Irritable bowel syndrome (IBS), a functional gastrointestinal disorder long considered a diagnosis of exclusion, has chronic symptoms that vary over time and overlap with those of non-IBS disorders. Traditional symptom-based criteria effectively identify IBS patients but are not easily applied in clinical practice, leaving over 40% of patients to experience symptoms up to 5 years before diagnosis.
The myoelectric activity of the colon is composed of background slow waves with superimposed spike potentials. Colonic dysmotility in irritable bowel syndrome manifests as variations in slow-wave frequency and a blunted, late-peaking, postprandial response of spike potentials. Patients who are prone to diarrhea demonstrate this disparity to a greater degree than patients who are prone to constipation.
Small bowel dysmotility manifests in delayed meal transit in patients prone to constipation and in accelerated meal transit in patients prone to diarrhea. In addition, patients exhibit shorter intervals between migratory motor complexes (the predominant interdigestive small bowel motor patterns).
Current theories integrate these widespread motility aberrations and hypothesize a generalized smooth muscle hyperresponsiveness. They describe increased urinary symptoms, including frequency, urgency, nocturia, and hyperresponsiveness to methacholine challenge.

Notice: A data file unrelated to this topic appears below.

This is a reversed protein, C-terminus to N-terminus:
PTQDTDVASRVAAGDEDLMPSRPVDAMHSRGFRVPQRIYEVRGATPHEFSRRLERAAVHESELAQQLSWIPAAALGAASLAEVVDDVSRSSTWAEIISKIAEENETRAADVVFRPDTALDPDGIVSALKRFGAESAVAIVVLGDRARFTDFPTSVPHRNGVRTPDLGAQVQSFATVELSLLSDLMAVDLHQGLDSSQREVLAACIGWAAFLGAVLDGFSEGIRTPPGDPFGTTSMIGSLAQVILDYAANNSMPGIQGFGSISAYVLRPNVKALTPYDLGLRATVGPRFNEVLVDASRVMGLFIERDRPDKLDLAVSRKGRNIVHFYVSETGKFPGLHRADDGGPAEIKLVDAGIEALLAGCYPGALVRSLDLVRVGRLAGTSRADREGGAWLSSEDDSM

Visceral hypersensitivity (the experience of pain in internal organs at an increased level than what is normally expected) may also play a role in irritable bowel syndrome (IBS). This pain sensitivity is usually studied using some variation of balloon distention in the rectum, and as an overall research trend people who suffer from IBS experience discomfort and pain in the rectal area at lower levels of pressure than individuals who do not suffer from IBS. But the issue is not a simple one; it appears likely that the visceral hypersensitivity seen in some IBS patients is a result of changes in nervous system functioning on both the level of the intestines and the brain. At the level of the gut, it seems as if nerve pathways in the gastrointestinal tract become sensitized to stimulation, resulting in over-reactivity and resulting in pain amplification. Brain imaging studies provide more clues; in individuals who do not have IBS, rectal distension triggers a response in parts of the brain that are associated with modulating pain. In IBS patients, this same rectal stimulation triggers a response in the parts of the brain associated with vigilance and anxiety -- parts of the brain that serve to amplify the sensation of pain.
Certain types of psychotherapy have been shown to be effective in reducing IBS symptoms. Although it is not known precisely why therapy is beneficial, it is thought to be related to the effect of the therapy on the close interconnections between the brain and the intestinal system.